TV Films Fiona Rae

A Guide to the Week’s View­ing

New Zealand Listener - - CONTENTS - By FIONA RAE


Friends with Kids (Choice TV, 8.30pm). The in­die di­rec­to­rial de­but of ac­tor-writer Jen­nifer West­feldt, once also known as Jon Hamm’s long-term part­ner. She is ex­plor­ing what kids do to re­la­tion­ships and per­haps al­ter­na­tive ways to ap­proach the need to pro­cre­ate, but comes to a de­press­ingly pre­dictable con­clu­sion. Nev­er­the­less, it’s worth it for the dream com­edy cast of Hamm, Kris­ten Wiig, Chris O’Dowd, Maya Ru­dolph, Adam Scott and West­feldt, whose script is pithy, clever and some­times down­right dirty. (2011)

Phan­tom Thread (Movies Pre­miere, Sky 030, 8.30pm). Paul Thomas An­der­son weaves a warped fairy tale for his se­cond film with Daniel Day-Lewis, about a frock prince in an ivory tower who is res­cued in the strangest of ways. There are an aw­ful lot of lev­els to Reynolds Wood­cock’s house of cou­ture in Lon­don, which are as­cended by Wood­cock, his sis­ter, Cyril (the won­der­ful Les­ley Manville), his seam­stresses and, fi­nally, his new muse, Alma (Vicky Krieps), whom he meets in a cafe. In an­other ex­traor­di­nary per­for­mance, which he says is his last, Day-Lewis gives the aes­thete Wood­cock a light, clipped ac­cent and folds his long limbs in like an in­sect. He ex­pands when he meets Alma, how­ever, and is sud­denly hun­gry, or­der­ing a mas­sive break­fast. In fact, food be­comes the sur­pris­ing way that Alma fi­nally cap­tures his heart, although not in the way you might think. The dresses are lovely (Mark Bridges won an Os­car for the cos­tumes, his se­cond after The Artist), and the score by Ra­dio­head’s Jonny Green­wood is a tri­umph. (2017)

Roald Dahl’s Esio Trot (Rialto, Sky 039, 8.30pm). Pos­si­bly

the most charm­ing, heart­warm­ing, lovely thing you’ll see all year, star­ring Dustin Hoff­man, Judi Dench and a lot of tor­toises. This Dahl adap­ta­tion, which screened at Christ­mas 2014 in the UK, is writ­ten by Richard Cur­tis and Paul May­hew-Archer and nar­rated by James Cor­den.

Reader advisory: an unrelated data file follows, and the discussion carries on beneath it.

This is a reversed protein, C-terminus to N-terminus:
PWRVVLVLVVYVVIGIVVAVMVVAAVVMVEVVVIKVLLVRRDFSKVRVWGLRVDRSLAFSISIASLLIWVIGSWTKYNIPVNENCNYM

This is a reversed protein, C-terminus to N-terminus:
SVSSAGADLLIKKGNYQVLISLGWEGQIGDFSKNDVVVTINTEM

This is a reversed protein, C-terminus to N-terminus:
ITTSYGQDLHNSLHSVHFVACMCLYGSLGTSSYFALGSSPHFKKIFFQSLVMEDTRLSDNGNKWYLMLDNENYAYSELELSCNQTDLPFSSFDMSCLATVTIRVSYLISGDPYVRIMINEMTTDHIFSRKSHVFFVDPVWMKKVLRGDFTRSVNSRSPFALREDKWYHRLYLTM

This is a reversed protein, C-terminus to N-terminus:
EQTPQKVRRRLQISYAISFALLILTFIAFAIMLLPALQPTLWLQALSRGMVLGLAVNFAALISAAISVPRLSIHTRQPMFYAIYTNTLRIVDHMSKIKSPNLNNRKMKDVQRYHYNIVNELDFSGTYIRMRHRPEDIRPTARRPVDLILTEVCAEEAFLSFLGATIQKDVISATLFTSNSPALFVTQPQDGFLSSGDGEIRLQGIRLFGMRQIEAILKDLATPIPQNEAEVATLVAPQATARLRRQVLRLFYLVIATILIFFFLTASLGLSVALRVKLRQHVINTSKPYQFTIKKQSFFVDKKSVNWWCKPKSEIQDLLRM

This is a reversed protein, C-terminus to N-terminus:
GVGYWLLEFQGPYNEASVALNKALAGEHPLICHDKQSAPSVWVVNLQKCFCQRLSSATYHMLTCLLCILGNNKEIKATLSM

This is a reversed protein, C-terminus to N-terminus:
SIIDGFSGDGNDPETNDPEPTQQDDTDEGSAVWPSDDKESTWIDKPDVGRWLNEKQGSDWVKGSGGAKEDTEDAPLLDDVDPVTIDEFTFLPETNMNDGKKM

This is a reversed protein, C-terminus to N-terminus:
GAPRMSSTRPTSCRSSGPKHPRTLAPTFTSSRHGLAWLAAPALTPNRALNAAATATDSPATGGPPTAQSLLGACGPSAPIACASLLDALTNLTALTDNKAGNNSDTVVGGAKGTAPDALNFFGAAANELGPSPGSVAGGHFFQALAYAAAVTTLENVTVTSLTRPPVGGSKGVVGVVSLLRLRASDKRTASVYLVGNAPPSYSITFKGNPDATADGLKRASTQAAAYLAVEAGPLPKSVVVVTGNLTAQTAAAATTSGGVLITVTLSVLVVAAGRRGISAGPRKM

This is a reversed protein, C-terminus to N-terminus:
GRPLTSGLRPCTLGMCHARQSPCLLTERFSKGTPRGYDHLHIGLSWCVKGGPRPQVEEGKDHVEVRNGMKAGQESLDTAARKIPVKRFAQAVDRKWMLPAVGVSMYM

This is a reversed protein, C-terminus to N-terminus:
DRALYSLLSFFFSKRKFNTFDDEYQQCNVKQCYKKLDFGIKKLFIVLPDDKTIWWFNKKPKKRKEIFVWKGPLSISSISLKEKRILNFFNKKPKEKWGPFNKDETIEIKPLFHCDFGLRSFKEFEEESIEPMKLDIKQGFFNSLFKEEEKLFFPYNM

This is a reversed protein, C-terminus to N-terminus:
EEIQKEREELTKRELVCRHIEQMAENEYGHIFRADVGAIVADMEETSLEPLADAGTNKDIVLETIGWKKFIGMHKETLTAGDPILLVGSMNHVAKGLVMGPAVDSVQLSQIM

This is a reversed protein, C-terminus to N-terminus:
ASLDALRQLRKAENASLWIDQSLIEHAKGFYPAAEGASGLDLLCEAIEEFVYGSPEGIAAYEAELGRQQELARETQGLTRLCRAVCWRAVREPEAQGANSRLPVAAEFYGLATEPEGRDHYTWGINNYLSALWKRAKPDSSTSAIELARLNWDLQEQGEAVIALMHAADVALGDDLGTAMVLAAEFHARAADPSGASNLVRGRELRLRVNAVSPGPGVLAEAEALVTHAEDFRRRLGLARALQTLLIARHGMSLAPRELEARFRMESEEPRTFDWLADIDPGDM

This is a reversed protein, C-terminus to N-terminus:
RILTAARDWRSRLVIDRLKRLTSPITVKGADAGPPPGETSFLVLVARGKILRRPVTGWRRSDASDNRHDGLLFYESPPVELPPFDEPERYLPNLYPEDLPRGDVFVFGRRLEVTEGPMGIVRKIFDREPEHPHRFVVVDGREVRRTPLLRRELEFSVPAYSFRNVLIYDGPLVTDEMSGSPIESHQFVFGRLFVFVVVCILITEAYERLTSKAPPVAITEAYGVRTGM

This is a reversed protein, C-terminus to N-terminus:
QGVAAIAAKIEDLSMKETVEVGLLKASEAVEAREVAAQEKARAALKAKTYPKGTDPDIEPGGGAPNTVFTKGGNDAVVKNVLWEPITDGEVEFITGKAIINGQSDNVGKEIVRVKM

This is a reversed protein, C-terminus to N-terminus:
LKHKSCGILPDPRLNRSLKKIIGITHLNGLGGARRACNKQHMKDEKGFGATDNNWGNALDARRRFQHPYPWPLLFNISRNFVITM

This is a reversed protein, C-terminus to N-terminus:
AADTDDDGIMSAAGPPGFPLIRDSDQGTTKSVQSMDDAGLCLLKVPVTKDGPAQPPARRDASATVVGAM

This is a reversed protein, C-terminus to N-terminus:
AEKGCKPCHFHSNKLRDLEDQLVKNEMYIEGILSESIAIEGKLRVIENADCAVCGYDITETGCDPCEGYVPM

“An ut­terly, com­pletely, in­escapably beguil­ing adap­ta­tion,” said the Guardian. (2015)

The In­ter­view (TVNZ 2, 8.45pm). The com­edy movie that went all the way to the top of two gov­ern­ments: North Korea called it an act of war and after US screen­ings were can­celled due to threats from an anony­mous hacker group, Barack Obama com­mented that Sony had “made a mis­take”. Work­ing from a script by former Daily Show writer Dan Ster­ling, di­rec­tors Seth Ro­gen and Evan

Gold­berg do tread a thin line be­tween bad taste and sheer Amer­i­can ar­ro­gance, es­pe­cially when they start squash­ing North Kore­ans in a tank. Ro­gen and James Franco are the pro­ducer and pre­sen­ter of a light­weight en­ter­tain­ment show who are asked to “take out” Kim Jong-un ( Fresh Off the Boat’s Ran­dall Park) when they un­ex­pect­edly get an in­ter­view. Prat­falls, toi­let hu­mour and dick jokes fol­low, but at least Kim’s down­fall isn’t en­tirely pre­dictable. (2014)


Hid­den Fig­ures (Three, 8.30pm). A beau­ti­fully made sledge­ham­mer from wri­ter­di­rec­tor-pro­ducer Theodore Melfi ( St Vin­cent) – but then, the African Amer­i­can fe­male math­e­ma­ti­cians who en­dured the racism of 1960s Nasa would prob­a­bly say that seg­re­gated bath­rooms and cof­fee pots weren’t even the worst of it. There are lovely per­for­mances from Taraji P Hen­son, Oc­tavia Spencer and Janelle Monae as maths ge­niuses Kather­ine John­son, Dorothy Vaughan and Mary Jack­son, who are work­ing at Nasa as “com­put­ers”, but who be­come in­te­gral to send­ing John Glenn into space in 1962. Kevin Cost­ner, Kirsten Dunst, Jim Par­sons and Ma­her­shala Ali also star and the Phar­rell Wil­liams sound­track is a treat. (2016)